Listed in the National Register of Historic Places, Dunaway Gardens was established by famous stage actress Hetty Jane Dunaway on what was then her husband Wayne P. Sewell's sprawling ancestral plantation. Dunaway Gardens was a theatrical training ground for producers, directors and performers of the arts during the golden years of the 20's, 30's and 40's. It was also a popular retreat for locals and celebrities alike, including Walt Disney, who frequented the gardens, and Minnie Pearl, who got her start at Dunaway Gardens. In its heyday the gardens played host to ballet troupes, indoor and outdoor theatre performances and a steady stream of fans who came to enjoy not only the spectacular shows, filled with comedic twists and cameo appearances by locals, but the delicious food at the quaint Blue Bonnet Tea Room, a popular gathering spot. When the pace of the gardens eventually slowed, Dunaway Gardens and her history began to disappear. For nearly half a century, the gardens were forgotten altogether, buried beneath a blanket of vines and kudzu until her gates reopened in 2005, ready, once again, for fans and botanical garden enthusiasts to enjoy.
Welcome back, Dunaway Gardens!
This brief tour of Dunaway offers scenes of the gardens as they were in its heyday alternating with scenes of the gardens as they appear today. Those original days were a time of spirited, carefree fun, a time when dreams and creative energy collided, giving rise to one woman's gift to humanity.
The story of Dunaway Gardens began when famous stage actress Hetty Jane Dunaway met dashing booking agent Wayne P. Sewell. Hetty Jane was a talented, vivacious actress from Arkansas, who rose to fame as one of the most popular on the Chautauqua Circuit. When her traveling show brought her in contact with the Wayne P. Sewell Production company in Atlanta, a courtship began and eventually marriage. The pair made their home on the Sewell's family plantation near Roscoe, Georgia. Here, her imagination and creativity led her to see something more in the rural landscape than just red clay, farm land and rolling cotton fields. Her dream of a storybook garden as a setting for a theatrical training center came true, painstakingly nurtured over the course of some 15 years.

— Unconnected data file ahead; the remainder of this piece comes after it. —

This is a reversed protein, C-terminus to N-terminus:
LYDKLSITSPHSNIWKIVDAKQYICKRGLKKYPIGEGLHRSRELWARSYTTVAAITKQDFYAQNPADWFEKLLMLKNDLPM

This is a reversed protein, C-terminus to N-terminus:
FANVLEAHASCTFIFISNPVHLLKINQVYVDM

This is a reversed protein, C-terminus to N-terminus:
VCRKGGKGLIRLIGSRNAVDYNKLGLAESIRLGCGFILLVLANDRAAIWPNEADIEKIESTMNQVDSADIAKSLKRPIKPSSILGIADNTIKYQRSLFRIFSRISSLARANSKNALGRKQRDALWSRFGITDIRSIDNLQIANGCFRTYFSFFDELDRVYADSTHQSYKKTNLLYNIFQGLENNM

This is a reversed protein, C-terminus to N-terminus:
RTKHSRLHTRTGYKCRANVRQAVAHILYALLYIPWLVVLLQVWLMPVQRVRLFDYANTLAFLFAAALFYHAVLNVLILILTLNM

Those exciting years brought many professional and world renowned groups to the gardens. The gardens were originally composed of a variety of areas such as the Arrowhead Pools, a terraced Amphitheater that would seat over a thousand people, Blue Bonnet Tea Room, the Patchwork Barn indoor theater, the Wedding Tree, and the Honeymoon House called Shangri-la. The area known as "Little Stone Mountain" is greater than one acre of solid granite.
Restoration of this memorable site began in the summer of 2000. Dunaway Gardens is now described as one of the south's largest natural rock and floral gardens. There are spring-fed pools, stone waterfalls and extensive hand-laid rock paths, walls, and staircases throughout the approximately twenty five acre tract.
Click here to read an article of interest written by Danny C. Flanders of the Atlanta Journal Constitution.
Click here to read an article of interest written by Doris Lockerman in 1961.
Click here to read a poem written by the owner Jennifer Rae Bigham to her husband Roger.
To read and view more historical promotional flyers of Hettie Jane Dunaway and the Dunaway Concert Company click on the University of Iowa Libraries special collections department links below.
This website describes the reclamation of historic Dunaway. Browse through the galleries below to view photos from the heyday of the gardens and various scenes from the gardens through the years, including its remarkable restoration.